Death is part of life; we are all going to die.
While we typically cannot plan the hour of our death, we can prepare for it, said panelists
discussing the legal, medical and moral considerations surrounding death.
The panel presentation on end-of-life care was held at St. Gabriel Church the evening of Oct. 18. It was the third in a series of four events hosted by the Archdiocese of Louisville’s Office of Family and Life Ministries in observance of October’s Respect Life Month.
Retired Archdiocese of Louisville priest Father Tony Smith spoke to the theological and ethical side of end-of-life care. He told his listeners that people have a stewardship to — not a dominion over — life.
“Life is a gift from the divine,” he said. “What is the purpose of the gift of life? Unity with God when we die. Life is not an absolute. We do die. Even Jesus, the son of God, died.”
As it applies to end-of-life decisions, Father Smith said the church teaches that there is an “ordinary understanding to protect life,” but there’s a difference between preserving life and prolonging death.
Questions about ventilators, feeding tubes, receiving artificial nutrition and hydration, ectopic pregnancies that threaten the mother’s life and assisted suicide are end-of-life issues that don’t just need legal consideration but moral consideration as well, he said.
“There comes a time when we say, ‘I’ve done what I can do, it’s time to go home to God,’ ” he said.
Father Smith noted that Catholics derive morality from three places: Scripture, tradition and experience.
“Our conscience helps us know the difference between right and wrong,” he said.
As it applies to end-of-life decisions, we have to decide if medical treatment is considered ordinary or extraordinary — and whether the burden outweighs the benefits.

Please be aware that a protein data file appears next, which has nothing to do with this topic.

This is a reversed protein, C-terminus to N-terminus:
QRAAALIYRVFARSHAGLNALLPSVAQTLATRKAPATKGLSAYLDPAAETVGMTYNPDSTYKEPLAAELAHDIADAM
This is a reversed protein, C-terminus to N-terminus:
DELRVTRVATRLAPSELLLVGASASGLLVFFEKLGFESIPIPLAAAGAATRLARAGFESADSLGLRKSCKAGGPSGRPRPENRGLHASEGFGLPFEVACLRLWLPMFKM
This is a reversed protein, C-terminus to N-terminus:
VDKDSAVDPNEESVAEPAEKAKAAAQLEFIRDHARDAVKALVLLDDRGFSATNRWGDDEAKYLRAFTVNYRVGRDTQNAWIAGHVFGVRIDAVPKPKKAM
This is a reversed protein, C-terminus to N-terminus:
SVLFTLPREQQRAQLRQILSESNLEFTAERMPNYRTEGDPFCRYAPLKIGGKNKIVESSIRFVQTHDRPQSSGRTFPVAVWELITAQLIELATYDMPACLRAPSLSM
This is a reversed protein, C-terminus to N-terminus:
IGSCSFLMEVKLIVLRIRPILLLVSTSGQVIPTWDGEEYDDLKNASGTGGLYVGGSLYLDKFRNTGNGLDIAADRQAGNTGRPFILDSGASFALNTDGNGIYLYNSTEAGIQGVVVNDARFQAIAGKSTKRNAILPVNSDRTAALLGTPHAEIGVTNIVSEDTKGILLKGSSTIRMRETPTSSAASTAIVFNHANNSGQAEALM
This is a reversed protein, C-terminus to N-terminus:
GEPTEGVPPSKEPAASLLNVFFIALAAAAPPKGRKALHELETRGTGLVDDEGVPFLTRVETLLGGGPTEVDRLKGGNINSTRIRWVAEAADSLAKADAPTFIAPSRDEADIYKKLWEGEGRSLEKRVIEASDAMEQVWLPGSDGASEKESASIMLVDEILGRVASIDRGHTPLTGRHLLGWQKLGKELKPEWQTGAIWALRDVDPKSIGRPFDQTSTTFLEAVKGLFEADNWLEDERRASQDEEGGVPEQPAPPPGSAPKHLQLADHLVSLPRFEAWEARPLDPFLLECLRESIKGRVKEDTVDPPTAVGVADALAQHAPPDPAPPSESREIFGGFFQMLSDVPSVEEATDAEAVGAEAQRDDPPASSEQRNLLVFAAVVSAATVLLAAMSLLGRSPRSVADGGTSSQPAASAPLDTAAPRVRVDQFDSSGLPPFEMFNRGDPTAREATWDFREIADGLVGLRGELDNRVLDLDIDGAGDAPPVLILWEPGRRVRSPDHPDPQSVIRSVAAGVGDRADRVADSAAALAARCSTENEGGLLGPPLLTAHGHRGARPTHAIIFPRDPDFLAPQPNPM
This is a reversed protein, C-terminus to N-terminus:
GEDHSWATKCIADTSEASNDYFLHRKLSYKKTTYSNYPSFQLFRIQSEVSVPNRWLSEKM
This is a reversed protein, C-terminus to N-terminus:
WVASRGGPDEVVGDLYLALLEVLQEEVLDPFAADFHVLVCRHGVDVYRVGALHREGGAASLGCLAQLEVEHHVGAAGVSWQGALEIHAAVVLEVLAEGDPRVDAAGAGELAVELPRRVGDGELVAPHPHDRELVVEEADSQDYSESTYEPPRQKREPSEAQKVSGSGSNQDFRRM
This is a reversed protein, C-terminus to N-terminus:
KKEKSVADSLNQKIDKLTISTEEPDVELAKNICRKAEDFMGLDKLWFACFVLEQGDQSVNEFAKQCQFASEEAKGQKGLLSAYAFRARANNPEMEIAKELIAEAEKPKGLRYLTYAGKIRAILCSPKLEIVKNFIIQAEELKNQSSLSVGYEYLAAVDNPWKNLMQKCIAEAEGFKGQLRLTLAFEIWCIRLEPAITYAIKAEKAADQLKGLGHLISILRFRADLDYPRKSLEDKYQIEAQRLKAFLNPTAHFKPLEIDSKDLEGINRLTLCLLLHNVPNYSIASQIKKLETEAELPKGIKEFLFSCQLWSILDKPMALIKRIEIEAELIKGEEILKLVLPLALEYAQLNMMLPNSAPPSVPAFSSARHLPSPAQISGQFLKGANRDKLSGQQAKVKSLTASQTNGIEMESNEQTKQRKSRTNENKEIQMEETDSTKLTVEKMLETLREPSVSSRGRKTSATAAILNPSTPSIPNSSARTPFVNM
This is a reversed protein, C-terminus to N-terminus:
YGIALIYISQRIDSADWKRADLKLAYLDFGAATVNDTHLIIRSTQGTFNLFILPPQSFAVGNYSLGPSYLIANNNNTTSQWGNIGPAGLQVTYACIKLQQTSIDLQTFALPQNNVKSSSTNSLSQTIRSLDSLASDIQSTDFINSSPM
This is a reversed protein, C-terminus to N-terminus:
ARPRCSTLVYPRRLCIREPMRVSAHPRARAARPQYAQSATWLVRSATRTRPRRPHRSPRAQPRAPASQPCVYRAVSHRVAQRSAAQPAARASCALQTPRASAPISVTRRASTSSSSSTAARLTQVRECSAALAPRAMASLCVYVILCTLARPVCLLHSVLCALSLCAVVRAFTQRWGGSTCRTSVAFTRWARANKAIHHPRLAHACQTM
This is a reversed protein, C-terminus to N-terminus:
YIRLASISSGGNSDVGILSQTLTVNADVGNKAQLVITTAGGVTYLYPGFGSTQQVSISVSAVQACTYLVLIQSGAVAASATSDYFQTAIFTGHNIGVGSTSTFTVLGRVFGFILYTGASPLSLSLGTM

“There comes a time when we say, ‘I’ve done what I can do, it’s time to go home to God.’ ”Father Tony Smith
The American bishops “have documents that say you are the one that chooses” your course of treatment, he said, using kidney dialysis as an example.
Father Smith said he’s decided for himself that he will never receive dialysis, even if it’s the only treatment for an illness, even if denying it means he will die. And morally, that’s OK, he said.
“It’s very important that you talk to everyone involved” about your end-of-life decisions and wishes, he told his listeners.
Misty Clark Vantrease, a partner at Kentucky ElderLaw, echoed Father Smith’s sentiment.
“Communication is key,” she said. Talking about “how you feel, what care you want, how to handle” different situations when you’re unable to decide for yourself is difficult but important.
“Families who have these conversations have a better end-of-life experience because they know they’re making the right decisions” for their loved one.
Clark Vantrease said there are four documents everyone should complete when they turn 18: power of attorney; healthcare power of attorney; a living will; and a medical order scope of treatment.
- A power of attorney, also called a durable power of attorney, is a financial document that allows someone to handle your finances and make sure your bills are paid.
- A healthcare power of attorney, also known as a healthcare surrogate, decides who can make medical decisions for you if you’re unable to.
- A living will is “our chance to say, ‘Legally, these are my wishes,’ ” Clark Vantrease said. The document is only taken into consideration when doctors determine your condition is terminal, that you’re permanently unconscious. It takes into consideration circumstances such as being kept alive on a ventilator or feeding tube or receiving artificial nutrition and hydration.
- A medical order scope of treatment document should be filled out by a patient with their physician, detailing what kind and type of treatment the patient does and doesn’t in certain situations.
Father Smith suggested revisiting those documents every few years.
“Medical advancements change, laws change,” he said. “Don’t set it and forget it.”
Both panelists noted a recent shift in physician ideology. Whereas in the past, doctors focused heavily on quantity or years of life, they now tend to prioritize quality of life.
“They focus on palliative care,” Clark Vantrease said. “They realize life is only good if it’s worth living.”
Father Smith noted that for so long, doctors saw patients who died as “failures.”
“But it’s death,” he said. “Everyone dies. Now it’s more along the lines of cure when possible, care always.”